Routledge – 2005 – 296 pages
Series: Peoples of the Ancient World
Following on from Rodney Castleden's best-selling study Minoans, this major contribution to our understanding of the crucial Mycenaean period clearly and effectively brings together research and knowledge we have accumulated since the discovery of the remains of the civilization of Mycenae in the 1870s.
In lively prose, informed by the latest research and using a full bibliography and over 100 illustrations, this vivid study delivers the fundamentals of the Mycenaean civilization including its culture, hierarchy, economy and religion. Castleden introduces controversial views of the Mycenaean palaces as temples, and studies their impressive sea empire and their crucial interaction with the outside Bronze Age world before discussing the causes of the end of their civilization.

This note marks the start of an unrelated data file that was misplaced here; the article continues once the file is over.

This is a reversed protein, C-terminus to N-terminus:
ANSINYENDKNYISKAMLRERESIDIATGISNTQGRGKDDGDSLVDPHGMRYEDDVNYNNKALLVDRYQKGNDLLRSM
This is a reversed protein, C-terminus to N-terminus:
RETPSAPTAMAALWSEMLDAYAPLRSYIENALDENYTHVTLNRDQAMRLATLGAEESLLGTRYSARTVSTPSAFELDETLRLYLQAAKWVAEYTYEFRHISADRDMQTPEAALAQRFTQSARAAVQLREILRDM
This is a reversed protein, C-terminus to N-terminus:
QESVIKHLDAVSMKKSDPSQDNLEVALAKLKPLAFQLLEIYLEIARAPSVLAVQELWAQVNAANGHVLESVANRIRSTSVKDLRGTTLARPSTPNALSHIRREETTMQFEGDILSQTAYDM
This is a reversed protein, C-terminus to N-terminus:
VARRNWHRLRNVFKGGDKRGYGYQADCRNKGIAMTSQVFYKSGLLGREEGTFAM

Providing clear, easy information and understanding, this is a perfect starting point for the study of the Greek Bronze Age.
Acknowledgements and Preface Chapter 1:Introduction Chapter 2:Cities and Kingdoms Chapter 3: The People Chapter 4: Everyday Life in the Countryside Chapter 5: Everyday Life in the Towns Chapter 6: Religion Chapter 7: A Mycenaean Sea-empire? Chapter 8: The Trojan War Chapter 9: The Fall of Mycenae Chapter 10: And Live in Song for Generations Appendix A: Anatolian Chronology Appendix B: The Kings of Mycenae Appendix C: The Kings of Orchomenos Appendix D: The Kings of Argos Appendix E: The Epic Cycle Notes. Bibliography
Rodney Castleden has been actively involved in research on landscape projects and prehistory for the last twenty years. His published works include Minoans and Atlantis Destroyed.